Multidrug-resistance gene 1-type P-glycoproteins (ABCB1-type P-gps) protect the brain against the accumulation of many toxic xenobiotics and drugs. We recently could show that the access of the endogenous glucocorticoids corticosterone and cortisol to the brain are regulated by ABCB1-type P-gps in vivo. ABCB1-type P-gp function, therefore, is likely to exert a profound influence on the regulation of the hypothalamic-pituitary-adrenocortical (HPA) system. Hyperactivity of the HPA system is frequently observed in human affective disorder, and a considerable amount of evidence has been accumulated suggesting that normalization of the HPA system might be the final step necessary for stable remission of the disease. To examine whether blood-brain barrier (BBB) function influences neuroendocrine regulation, we investigated HPA system activity in abcb1ab (-/-) mice under basal conditions and following stress. Abcb1ab (-/-) mice showed consistently lower plasma ACTH levels and lower evening plasma corticosterone levels. CRH mRNA expression in the hypothalamic paraventricular nucleus was decreased and pituitary POMC mRNA expressing cells were significantly reduced in number in abcb1ab (-/-) mutants; however, they showed a normal activation of the HPA system following CRH stimulation. Lower doses of dexamethasone were required to suppress plasma corticosterone levels in mutants. Our data thus provide evidence for a sustained suppression of the HPA system at the hypothalamic level in abcb1ab (-/-) mice, suggesting that BBB function significantly regulates HPA system activity. Whether naturally occurring polymorphisms in the human ABCB1 gene might result in persistent changes in the responsiveness and regulation of the HPA system will be the subject of future investigations, correlating both genetic information with individual characteristics of the neuroendocrine phenotype.
"n vivo studies using abcb1ab ( - / - ) mice mu - tants prove that the absence of P - GP leads to an increased penetration of corticosteroid hormones in the central nervous system , which in turn , enhanced central negative feedback inhibition of stress hormone secretion , with lower plasma ACTH levels in both at basal and under stress conditions ( Muller et al . , 2003 ) . Moreover , antidepressants have also in - hibited P - GP in vitro , and decreased the HPA axis activity in vivo , leading to the hypothesis that antidepressants inhibit P - GP at the BBB and increase glucocorticoid access to the brain ( Yau et al . , 2007 ) . The gender - specific trait of our results can be explained by the differe"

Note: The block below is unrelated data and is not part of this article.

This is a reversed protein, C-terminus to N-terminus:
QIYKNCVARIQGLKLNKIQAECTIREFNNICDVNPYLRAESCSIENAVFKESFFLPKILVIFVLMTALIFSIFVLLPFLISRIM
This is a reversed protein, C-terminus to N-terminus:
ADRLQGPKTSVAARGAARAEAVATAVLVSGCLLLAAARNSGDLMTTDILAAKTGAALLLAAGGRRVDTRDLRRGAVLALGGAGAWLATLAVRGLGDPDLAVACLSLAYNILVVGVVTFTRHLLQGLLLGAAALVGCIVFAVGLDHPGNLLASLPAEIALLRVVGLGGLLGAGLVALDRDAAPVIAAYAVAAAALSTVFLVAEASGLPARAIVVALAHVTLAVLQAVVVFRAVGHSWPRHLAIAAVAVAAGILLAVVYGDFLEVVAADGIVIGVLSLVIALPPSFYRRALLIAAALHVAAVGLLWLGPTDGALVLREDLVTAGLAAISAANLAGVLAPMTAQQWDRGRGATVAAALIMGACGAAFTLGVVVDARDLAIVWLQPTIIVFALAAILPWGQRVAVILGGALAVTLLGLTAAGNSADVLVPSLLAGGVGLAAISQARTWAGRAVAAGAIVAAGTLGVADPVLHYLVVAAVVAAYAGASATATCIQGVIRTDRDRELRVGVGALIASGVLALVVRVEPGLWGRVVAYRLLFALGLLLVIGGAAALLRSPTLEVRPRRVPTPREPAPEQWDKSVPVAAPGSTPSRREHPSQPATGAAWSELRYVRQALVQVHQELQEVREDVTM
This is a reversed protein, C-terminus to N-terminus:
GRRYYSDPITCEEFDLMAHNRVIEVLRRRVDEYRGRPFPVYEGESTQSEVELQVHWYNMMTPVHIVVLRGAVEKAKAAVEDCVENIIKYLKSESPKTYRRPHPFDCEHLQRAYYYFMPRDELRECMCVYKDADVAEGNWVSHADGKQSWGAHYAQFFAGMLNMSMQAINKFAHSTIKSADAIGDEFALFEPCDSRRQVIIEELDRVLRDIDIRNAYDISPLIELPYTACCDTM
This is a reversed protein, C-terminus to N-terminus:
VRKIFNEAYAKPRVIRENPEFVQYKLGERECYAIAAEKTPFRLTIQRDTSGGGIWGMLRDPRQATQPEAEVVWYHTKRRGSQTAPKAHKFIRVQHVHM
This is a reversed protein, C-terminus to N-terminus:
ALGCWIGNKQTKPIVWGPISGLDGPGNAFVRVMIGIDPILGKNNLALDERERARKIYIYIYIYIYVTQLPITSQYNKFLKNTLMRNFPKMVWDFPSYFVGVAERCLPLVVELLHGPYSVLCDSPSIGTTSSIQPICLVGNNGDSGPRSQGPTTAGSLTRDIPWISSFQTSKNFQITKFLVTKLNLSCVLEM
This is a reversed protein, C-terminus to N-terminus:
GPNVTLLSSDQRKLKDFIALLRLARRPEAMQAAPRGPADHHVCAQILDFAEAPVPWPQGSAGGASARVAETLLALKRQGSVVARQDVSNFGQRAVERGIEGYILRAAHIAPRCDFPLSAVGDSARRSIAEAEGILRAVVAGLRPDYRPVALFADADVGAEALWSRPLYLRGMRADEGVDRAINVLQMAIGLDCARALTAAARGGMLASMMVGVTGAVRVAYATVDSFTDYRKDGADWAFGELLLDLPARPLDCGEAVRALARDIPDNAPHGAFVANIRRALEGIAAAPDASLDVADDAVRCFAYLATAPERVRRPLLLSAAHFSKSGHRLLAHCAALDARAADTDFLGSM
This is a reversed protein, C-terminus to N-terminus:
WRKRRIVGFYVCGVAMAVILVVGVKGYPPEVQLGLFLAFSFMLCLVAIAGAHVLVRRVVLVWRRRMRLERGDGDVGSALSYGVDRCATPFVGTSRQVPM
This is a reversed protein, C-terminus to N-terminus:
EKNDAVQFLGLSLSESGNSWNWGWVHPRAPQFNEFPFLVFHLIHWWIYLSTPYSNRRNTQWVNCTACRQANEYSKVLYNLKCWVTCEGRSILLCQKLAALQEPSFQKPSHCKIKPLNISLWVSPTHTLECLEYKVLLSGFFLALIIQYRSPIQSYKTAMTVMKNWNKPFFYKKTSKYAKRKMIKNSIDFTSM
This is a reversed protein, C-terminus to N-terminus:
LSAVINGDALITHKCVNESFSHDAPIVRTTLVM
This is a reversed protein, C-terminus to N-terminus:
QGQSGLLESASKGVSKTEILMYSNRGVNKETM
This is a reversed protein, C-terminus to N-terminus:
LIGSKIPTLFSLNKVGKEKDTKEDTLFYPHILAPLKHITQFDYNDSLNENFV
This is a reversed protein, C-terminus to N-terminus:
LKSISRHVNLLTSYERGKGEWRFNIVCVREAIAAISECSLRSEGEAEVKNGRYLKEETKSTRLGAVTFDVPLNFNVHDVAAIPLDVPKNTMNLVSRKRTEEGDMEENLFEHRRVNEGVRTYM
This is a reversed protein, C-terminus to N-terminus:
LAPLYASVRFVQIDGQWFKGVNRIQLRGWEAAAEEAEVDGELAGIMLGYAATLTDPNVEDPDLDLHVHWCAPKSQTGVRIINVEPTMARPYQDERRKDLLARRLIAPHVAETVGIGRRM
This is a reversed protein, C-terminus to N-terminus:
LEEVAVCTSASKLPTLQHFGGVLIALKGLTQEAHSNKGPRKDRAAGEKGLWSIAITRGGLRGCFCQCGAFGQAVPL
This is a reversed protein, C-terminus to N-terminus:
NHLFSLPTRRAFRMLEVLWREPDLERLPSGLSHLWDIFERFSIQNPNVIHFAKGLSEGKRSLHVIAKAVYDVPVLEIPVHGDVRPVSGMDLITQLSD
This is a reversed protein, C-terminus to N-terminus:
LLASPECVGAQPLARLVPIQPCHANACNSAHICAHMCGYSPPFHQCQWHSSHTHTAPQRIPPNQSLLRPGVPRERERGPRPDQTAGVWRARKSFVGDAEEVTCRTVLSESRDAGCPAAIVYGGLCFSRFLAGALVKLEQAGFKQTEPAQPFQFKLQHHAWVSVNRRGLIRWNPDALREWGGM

[Show abstract][Hide abstract] ABSTRACT: Major depressive disorder (MDD) is a highly prevalent disorder, which has been associated with an abnormal response of the hypothalamus-pituitary-adrenal (HPA) axis. Reports have argued that an abnormal HPA axis response can be due to an altered P-Glycoprotein (P-GP) function. This argument suggests that genetic polymorphisms in ABCB1 may have an effect on the HPA axis activity; however, it is still not clear if this influences the risk of MDD. Our study aims to evaluate the effect of ABCB1 C1236T, G2677TA and C3435T genetic polymorphisms on MDD risk in a subset of Portuguese patients. DNA samples from 80 MDD patients and 160 control subjects were genotyped using TaqMan(®) SNP Genotyping assays. A significant protection for MDD males carrying the T allele was observed (C1236T: odds ratio (OR)=0.360, 95% confidence interval [CI]: [0.140-0.950], p=0.022; C3435T: OR=0.306, 95% CI: [0.096-0.980], p=0.042; and G2677TA: OR=0.300, 95% CI: [0.100-0.870], p=0.013). Male Portuguese individuals carrying the 1236T/2677T/3435T haplotype had nearly 70% less risk of developing MDD (OR=0.313, 95% CI: [0.118-0.832], p=0.016, FDR p=0.032). No significant differences were observed regarding the overall subjects. Our results suggest that genetic variability of the ABCB1 is associated with MDD development in male Portuguese patients. To the best of our knowledge, this is the first report in Caucasian samples to analyze the effect of these ABCB1 genetic polymorphisms on MDD risk.